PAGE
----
The ancestors of the name lashaw date back to the Anglo-Saxon
tribes of Britain. The name is derived from when the lashaw family lived in the village Lasham, in Hampshire
which was the site of an old stretch of King's Land called Lascham Wood.
Early Origins of the lashaw family
The surname lashaw was first found in Hampshire
at Lasham, a small village and civil parish in the East Hampshire
district that dates back to the Domesday Book
of 1086 where it was recorded at Esseham. CITATION[CLOSE]
Williams, Dr Ann. And G.H. Martin, Eds., Domesday Book A Complete Translation. London: Penguin, 1992. Print. (ISBN 0-141-00523-8)
Literally, the place name means "smaller homestead, or homestead of a man called Leassa," from the Old English "laessa" + "ham." CITATION[CLOSE]
Mills, A.D., Dictionary of English Place-Names. Oxford: Oxford University Press, 1991. Print. (ISBN 0-19-869156-4)
Early History of the lashaw family
This web page shows only a small excerpt of our lashaw research.Another 437 words (31 lines of text) covering the years 1260, 1273, 1295, 1583, 1800, 1808 and 1809 are included under the topic Early lashaw History in all our PDF Extended History products and printed products wherever possible.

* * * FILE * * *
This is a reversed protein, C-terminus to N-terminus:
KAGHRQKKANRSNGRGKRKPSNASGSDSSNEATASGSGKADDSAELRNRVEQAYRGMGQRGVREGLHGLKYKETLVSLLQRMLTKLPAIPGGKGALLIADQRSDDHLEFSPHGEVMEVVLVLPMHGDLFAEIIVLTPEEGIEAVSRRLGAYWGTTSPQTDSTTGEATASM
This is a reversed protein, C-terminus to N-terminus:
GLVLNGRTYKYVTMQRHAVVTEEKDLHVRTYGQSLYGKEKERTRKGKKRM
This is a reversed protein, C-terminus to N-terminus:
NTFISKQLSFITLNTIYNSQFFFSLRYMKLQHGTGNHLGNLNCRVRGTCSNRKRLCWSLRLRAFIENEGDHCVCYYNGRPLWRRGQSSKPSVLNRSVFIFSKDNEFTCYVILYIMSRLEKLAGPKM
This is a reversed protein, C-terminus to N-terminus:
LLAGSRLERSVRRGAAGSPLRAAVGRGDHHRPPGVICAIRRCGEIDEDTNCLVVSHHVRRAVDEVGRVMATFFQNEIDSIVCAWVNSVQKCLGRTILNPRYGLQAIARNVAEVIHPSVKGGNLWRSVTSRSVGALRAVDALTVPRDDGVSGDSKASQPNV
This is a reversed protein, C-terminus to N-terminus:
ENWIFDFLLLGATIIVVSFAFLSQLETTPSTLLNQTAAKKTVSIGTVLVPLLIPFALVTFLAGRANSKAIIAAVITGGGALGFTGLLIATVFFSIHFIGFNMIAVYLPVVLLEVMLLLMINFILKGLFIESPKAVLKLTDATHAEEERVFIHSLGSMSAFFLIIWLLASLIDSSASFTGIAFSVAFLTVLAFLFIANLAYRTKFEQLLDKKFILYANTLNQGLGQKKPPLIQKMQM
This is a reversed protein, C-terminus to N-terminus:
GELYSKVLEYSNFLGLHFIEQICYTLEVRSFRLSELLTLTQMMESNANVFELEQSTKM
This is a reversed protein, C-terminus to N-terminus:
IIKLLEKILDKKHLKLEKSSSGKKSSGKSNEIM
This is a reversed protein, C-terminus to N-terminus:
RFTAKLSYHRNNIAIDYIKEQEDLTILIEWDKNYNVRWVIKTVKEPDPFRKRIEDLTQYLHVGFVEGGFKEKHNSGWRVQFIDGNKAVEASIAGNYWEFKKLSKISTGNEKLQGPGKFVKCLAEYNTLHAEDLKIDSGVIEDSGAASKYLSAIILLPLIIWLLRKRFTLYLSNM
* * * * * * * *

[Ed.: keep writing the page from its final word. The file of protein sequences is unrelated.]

lashaw Spelling Variations
It is only in the last few hundred
years that the English language has been standardized. For that reason, early Anglo-Saxon
surnames like lashaw are characterized by many spelling variations
. As the English language changed and incorporated elements of other European languages, even literate people changed the spelling of their names. The variations of the name lashaw include: Lasham, Lassham, Lassam, Lascham, Lashem, Lashom, Laschem and many more.
Early Notables of the lashaw family (pre 1700)
More information is included under the topic Early lashaw Notables in all our PDF Extended History products
and printed products wherever possible.
Migration of the lashaw family to the New World and Oceana
Many English families tired of political and religious strife left Britain for the new colonies in North America. Although the trip itself offered no relief - conditions on the ships were extremely cramped, and many travelers arrived diseased, starving, and destitute - these immigrants believed the opportunities that awaited them were worth the risks. Once in the colonies, many of the families did indeed prosper and, in turn, made significant contributions to the culture and economies of the growing colonies. An inquiry into the early roots of North American families has revealed a number of immigrants bearing the name lashaw or a variant listed above: Ann Lassam, who sailed to America in 1771.